Abu Dhabi isn’t the only country bracing for a changing future. Back in 2016, Saudi Arabia’s deputy crown prince already announced that his country is preparing for a post-oil world. In the Huffington Post report that featured that announcement, one analyst said that Saudi Arabia’s decision to IPO Aramco, its national petroleum, and natural gas company is telling: it knows that the oil era is ending and is seeking to cash out while it can.  

Electric vehicles

There’s been so much interest for electric, self-driving vehicles and major companies, from carmakers like Volvo, Tesla, and BMW, to tech giants like Apple and Google, are now working to make these a reality. Furthermore, Tesla’s electric cars (not self-driving) are now in the market, proving that car owners are ready to switch to these vehicles.

oil

A fraction of new vehicles will be e-powered. (Source)

This has made Total SA, one of the world’s largest oil producers, say that by 2030, some 15 to 30% of new vehicles will be electric-powered. Total Chief Energy Economist Joel Couse even said in an interview with Bloomberg that this will cause fuel demand to “flatten” and “maybe even decline”.

However, not everyone shares this view. Oilprice.com contributor Nawar Alsaadi pointed out in his analysis that despite glowing reviews about electric cars and their projected future, there simply aren’t enough of them to affect oil demand and prices. He said the threat of electric vehicles to oil is a myth.

Alsaadi adds passenger cars comprise on 20%of global oil demand, and if there’s something that would have a more powerful impact on that 20% it wouldn’t be electric cars, but fuel emissions standards. He explained consumers would be more likely to buy less polluting gasoline-powered cars at least in the medium term.

He also points out that global trade, industrialization, all the major economic activities would still be dependent on oil for the future. He also cites how oil demand had grown from 77 million barrels in 2000 to 95 million barrels in 2015.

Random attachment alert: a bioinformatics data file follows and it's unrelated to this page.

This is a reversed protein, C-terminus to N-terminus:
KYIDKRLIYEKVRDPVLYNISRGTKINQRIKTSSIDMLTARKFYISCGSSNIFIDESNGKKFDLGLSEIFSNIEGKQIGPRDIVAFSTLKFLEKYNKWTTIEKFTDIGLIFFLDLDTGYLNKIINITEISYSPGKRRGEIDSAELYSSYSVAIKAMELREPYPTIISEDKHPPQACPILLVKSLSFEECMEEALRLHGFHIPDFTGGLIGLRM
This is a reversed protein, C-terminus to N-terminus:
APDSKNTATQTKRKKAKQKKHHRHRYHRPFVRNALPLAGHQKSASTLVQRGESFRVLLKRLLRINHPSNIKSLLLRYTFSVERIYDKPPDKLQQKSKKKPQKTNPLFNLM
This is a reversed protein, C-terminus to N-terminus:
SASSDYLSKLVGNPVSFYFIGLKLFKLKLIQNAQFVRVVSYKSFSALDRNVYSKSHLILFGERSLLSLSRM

In the oil mix

It’s not all gloom and doom yet when it comes to oil versus renewables. The oil industry is amazingly resilient: it’s gone through major highs and lows, from 2008 when prices plunged to $30 dollars per barrel, and again in 2014 when oil prices were at about $59 per barrel at their lowest.

While Citigroup says the writing is on the wall for oil, and that it would no longer reach the triple digit prices of decades past, oil stocks will still be valuable for a few decades more.

Analysts say that if production cuts by OPEC and other oil-rich countries are successful, oil would be priced at an ideal $60-$75 per barrel, a supply and demand balance that would make both investors and consumers happy.
As a 2017 Deloitte report said, oil, though cheaper, or because it is cheaper, will still be part of the world’s energy mix. It simply isn’t going away soon. “Long-term thinking and investment horizons will likely be needed; we just don’t know how long is long. 20 years? 40 years? 100 years?” the report concludes.

Angelique Moss is a London-based entrepreneur, writer, and traveller. The world of business, finance and investments, is her preferred cup of tea. She also keeps herself updated with the developments in technology, and likes to participate in discussions on health, art and media.